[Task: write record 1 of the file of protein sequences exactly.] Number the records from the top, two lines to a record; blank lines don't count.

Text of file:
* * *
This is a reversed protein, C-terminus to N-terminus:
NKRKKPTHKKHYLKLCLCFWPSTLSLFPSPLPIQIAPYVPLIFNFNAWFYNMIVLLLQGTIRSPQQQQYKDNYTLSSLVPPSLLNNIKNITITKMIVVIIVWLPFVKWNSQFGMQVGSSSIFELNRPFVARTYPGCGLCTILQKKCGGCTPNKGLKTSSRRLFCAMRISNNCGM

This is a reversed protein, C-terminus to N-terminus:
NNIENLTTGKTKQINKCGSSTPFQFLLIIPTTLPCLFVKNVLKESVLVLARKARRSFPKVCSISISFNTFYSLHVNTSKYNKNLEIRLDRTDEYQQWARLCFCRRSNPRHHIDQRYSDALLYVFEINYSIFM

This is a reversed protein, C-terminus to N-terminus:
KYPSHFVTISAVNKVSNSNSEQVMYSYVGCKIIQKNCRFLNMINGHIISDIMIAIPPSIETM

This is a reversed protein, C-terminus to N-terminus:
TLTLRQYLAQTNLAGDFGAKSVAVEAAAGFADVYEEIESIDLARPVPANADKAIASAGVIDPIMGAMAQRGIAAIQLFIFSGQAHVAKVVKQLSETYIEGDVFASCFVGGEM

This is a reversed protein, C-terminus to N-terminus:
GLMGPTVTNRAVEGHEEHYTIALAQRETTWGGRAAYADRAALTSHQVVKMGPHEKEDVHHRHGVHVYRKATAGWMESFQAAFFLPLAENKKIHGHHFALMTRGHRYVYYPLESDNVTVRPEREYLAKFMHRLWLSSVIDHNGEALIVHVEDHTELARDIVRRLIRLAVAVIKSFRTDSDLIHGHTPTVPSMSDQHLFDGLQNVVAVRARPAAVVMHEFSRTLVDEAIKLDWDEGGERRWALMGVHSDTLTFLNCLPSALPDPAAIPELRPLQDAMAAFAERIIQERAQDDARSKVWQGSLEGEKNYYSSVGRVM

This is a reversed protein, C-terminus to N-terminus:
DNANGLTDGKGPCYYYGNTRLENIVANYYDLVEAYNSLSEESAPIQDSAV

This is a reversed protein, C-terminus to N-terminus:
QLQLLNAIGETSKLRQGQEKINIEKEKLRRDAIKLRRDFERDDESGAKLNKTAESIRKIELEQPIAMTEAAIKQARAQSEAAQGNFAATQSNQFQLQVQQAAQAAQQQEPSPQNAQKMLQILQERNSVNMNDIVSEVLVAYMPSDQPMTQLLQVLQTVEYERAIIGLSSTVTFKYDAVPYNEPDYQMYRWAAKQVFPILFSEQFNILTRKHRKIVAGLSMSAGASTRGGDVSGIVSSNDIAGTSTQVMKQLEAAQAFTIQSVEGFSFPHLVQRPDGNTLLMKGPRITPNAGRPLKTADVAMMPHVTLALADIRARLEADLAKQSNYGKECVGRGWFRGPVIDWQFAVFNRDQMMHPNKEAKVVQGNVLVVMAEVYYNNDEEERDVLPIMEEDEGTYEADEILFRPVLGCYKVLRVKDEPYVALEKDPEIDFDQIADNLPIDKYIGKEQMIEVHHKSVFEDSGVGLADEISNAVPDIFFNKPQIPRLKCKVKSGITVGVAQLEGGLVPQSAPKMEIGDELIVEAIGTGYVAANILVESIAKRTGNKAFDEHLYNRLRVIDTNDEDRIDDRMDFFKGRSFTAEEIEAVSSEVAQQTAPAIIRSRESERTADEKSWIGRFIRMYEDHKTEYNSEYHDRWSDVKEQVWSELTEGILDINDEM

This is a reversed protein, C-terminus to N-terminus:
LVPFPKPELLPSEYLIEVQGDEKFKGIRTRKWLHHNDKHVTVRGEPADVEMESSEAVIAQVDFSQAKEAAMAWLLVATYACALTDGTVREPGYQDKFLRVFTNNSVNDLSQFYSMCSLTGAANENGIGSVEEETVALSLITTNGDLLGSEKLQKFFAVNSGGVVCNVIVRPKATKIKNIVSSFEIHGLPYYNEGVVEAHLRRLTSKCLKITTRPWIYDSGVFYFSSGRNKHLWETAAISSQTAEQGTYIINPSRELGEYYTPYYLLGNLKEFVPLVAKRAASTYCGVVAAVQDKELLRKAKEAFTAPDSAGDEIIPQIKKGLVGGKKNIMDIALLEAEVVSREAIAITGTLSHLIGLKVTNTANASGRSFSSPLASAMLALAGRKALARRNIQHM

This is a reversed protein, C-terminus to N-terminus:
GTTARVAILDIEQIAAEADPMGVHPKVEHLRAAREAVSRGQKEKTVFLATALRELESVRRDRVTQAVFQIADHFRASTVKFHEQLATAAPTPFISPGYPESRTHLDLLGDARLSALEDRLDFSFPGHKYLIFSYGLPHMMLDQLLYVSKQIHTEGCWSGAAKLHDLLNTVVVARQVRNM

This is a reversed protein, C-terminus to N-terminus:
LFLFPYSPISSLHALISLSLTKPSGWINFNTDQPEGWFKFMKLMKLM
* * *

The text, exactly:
This is a reversed protein, C-terminus to N-terminus:
NKRKKPTHKKHYLKLCLCFWPSTLSLFPSPLPIQIAPYVPLIFNFNAWFYNMIVLLLQGTIRSPQQQQYKDNYTLSSLVPPSLLNNIKNITITKMIVVIIVWLPFVKWNSQFGMQVGSSSIFELNRPFVARTYPGCGLCTILQKKCGGCTPNKGLKTSSRRLFCAMRISNNCGM